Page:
December 2014FEATURE

Salon Shalom


womeninartBy Aimee Greenberg


Women are doing it by themselves. (Theatre that is.) Since they first took the English stage in 1629, women have been nothing short of authentic at playing themselves. We’ve come a long way from Shakespeare’s Globe Theatre, where young boys recycled the small cadre of great female roles in the Canon. It seems only fitting that teen boys would squeeze into corsets under britches to play strong women the likes of Viola or Rosalind, needing to hide their sex to win the hearts of their true love.

In the same year that the Brits lifted the ban on women playing women, the Japanese banished women from the Kabuki stage. Thirteen years later, the Onnagata (female role) was completely stripped from the Kabuki repertory. But the all-male plays dealt with erotic homosexual themes and featured Wakashu (adolescent boy actors), which led back to an official ban and eventual return of both male and female roles, played only by males to this day.

Flash forward four centuries. Cross-dressing and sex changing are more prevalent than ever. Same sex marriage is legal in 32 out of 50 states. How then, is it possible that women represent only 24% of working theatre professionals?

In an attempt to even the playing field, female thespians have struck out on their own with their own. In Los Angeles proper, there are five women’s theatre non-profits. The Los Angeles Women’s Shakespeare Company wrestled the Bard to the ground with the creation of a dynamic all-female ensemble. The Los Angeles Women’s Theatre Festival and The Los Angeles Women’s Theatre Project both produce plays and performances by and of interest to women.

If “the play’s the thing,” than the obvious solution is the development of more female playwrights. The chief complaint of Hollywood’s female A-listers is that male writers put words in their mouths that just don’t ring true. For 37 years, The Women’s Project Theater of New York has been nurturing American women directors, writers and producers throughout their careers. The ’70s, ’80s and ’90s gave us the great works of Marsha Norman, Tina Howe, Paula Vogel, Anna Deveare Smith and Irene Fornes. But close your eyes and try to think of five female playwrights currently working in professional mainstream theatre. Now close your eyes and try to think of famous Jewish women playwrights of the 20th century. (Here are two: Lillian Hellman and Wendy Wasserstein.)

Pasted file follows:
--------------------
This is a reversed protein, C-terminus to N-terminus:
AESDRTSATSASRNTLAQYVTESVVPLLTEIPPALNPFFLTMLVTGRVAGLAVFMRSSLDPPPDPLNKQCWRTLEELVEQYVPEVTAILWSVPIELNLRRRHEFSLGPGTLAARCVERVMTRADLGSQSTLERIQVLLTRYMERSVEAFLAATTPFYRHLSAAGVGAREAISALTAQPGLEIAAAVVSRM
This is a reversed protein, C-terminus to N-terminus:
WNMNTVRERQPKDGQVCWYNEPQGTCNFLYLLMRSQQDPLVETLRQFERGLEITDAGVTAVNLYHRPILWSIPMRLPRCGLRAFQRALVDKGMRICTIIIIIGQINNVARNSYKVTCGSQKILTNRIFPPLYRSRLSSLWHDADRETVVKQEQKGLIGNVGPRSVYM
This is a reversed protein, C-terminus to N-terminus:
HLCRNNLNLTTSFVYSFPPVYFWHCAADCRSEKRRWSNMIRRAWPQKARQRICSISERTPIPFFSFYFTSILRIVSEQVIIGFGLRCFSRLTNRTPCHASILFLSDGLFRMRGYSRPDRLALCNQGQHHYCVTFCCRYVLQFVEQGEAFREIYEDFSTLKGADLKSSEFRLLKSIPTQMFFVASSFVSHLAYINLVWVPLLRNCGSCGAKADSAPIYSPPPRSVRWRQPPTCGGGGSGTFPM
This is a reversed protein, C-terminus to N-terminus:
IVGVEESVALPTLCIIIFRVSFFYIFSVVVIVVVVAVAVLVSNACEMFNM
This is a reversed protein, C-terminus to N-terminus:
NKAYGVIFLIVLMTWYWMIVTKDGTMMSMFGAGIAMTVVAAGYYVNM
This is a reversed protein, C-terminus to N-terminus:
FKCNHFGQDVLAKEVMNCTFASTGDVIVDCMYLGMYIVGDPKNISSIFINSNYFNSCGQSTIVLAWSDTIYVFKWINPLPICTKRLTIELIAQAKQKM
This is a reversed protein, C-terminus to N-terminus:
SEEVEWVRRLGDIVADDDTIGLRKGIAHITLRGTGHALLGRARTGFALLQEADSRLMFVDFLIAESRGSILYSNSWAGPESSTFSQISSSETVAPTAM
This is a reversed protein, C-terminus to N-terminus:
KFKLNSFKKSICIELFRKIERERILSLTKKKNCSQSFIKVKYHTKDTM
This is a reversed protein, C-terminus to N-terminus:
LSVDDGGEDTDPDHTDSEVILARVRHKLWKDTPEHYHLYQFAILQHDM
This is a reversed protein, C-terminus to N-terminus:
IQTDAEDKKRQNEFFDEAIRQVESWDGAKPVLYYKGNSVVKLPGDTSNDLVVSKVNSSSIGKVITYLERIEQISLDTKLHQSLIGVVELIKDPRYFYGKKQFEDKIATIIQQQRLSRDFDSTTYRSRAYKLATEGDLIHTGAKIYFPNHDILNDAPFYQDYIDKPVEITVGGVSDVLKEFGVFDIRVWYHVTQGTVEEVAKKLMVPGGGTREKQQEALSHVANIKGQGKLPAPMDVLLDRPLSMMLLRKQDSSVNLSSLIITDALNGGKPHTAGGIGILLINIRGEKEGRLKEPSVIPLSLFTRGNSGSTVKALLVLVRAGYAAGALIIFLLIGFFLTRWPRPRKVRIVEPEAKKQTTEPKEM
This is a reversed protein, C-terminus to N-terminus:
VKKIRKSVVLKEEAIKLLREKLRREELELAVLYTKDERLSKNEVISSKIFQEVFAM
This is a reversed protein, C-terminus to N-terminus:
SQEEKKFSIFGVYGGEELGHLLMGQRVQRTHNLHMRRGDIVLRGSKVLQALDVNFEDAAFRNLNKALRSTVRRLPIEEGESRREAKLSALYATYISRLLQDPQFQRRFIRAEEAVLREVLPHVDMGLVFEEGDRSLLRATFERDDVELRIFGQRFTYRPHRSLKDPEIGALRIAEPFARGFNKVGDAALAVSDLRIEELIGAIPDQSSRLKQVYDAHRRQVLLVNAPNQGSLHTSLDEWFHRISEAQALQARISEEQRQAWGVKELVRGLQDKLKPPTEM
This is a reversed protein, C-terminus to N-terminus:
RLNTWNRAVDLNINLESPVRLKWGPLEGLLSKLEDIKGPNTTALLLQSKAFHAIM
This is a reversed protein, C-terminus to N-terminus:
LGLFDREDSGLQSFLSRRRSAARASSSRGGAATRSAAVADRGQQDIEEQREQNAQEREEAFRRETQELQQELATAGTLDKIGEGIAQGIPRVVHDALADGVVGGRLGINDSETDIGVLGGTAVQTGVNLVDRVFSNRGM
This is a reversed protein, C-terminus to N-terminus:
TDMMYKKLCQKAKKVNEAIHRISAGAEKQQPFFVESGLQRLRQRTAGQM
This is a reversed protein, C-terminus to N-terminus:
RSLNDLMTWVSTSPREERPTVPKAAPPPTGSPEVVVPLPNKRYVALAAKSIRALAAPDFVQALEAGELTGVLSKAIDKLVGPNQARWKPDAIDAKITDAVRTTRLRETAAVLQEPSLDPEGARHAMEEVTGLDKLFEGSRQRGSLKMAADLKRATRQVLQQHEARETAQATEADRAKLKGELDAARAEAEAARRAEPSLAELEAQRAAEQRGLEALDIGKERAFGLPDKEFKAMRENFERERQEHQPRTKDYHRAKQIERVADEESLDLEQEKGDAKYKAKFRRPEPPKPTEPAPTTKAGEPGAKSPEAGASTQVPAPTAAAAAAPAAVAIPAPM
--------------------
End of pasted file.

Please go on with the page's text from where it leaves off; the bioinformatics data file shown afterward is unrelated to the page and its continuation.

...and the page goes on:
Enter: the Jewish Women’s Theatre based in Los Angeles. After the first incarnation of the company disbanded, artistic director Ronda Spivak signed on to “debunk the Jewish woman stereotype, to turn it on its head.” As a playwright, Spivak found theatres eager to develop the works of Latino or African American women, but little if any attention was given to Jewish women. To create a room of one’s own, the salon-style collective performs in homes, Jewish centers, synagogues and as of November, their own space, The Braid. JWT uses mostly professional female actors and directors, but solicits thematic writings from both amateur and seasoned women writers. The group aims to empower, not politicize. Pluralistic in its orientation, the focus is to represent universal themes inspired by varied points of view and affiliations. More than 80% of their selections are true stories. The company boasts a robust patronage, male and female, Jew and Gentile. Season 7 opens with something completely different! “He Said…She Said,” (Jan. 18th-Feb. 2nd) is a provocative show where both women and men take to the stage to share the words of sons and mothers, husbands and wives. Adapted for the stage by Spivak, the show explores pivotal moments such as first meetings, challenging times, or a mother and son reuniting after years of estrangement.

Across town, the Jewish Women’s Repertory Company presents Sondheim’s “Into the Woods,” just before the holiday season release with Meryl Streep and Emily Blunt. JWRC is a women’s musical theatre troupe performed exclusively by and for women. Orthodox women who, following the laws of kol isha cannot sing in front of men, created the company. JWT, on the other hand chooses to amplify and mix the voice of the 21st century American Jewish woman-warts and all.


Aimee Greenberg is an internationally produced theatre artist and published author.  She has written for noted publications including: “Variety,” “Total Film,” “The Orange County Register” and “The San Diego Union-Tribune.” Contact her at


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December 2014


Trying on new trends, products and colors can bring about a deeper transformation within ourselves: a will to evolve and change!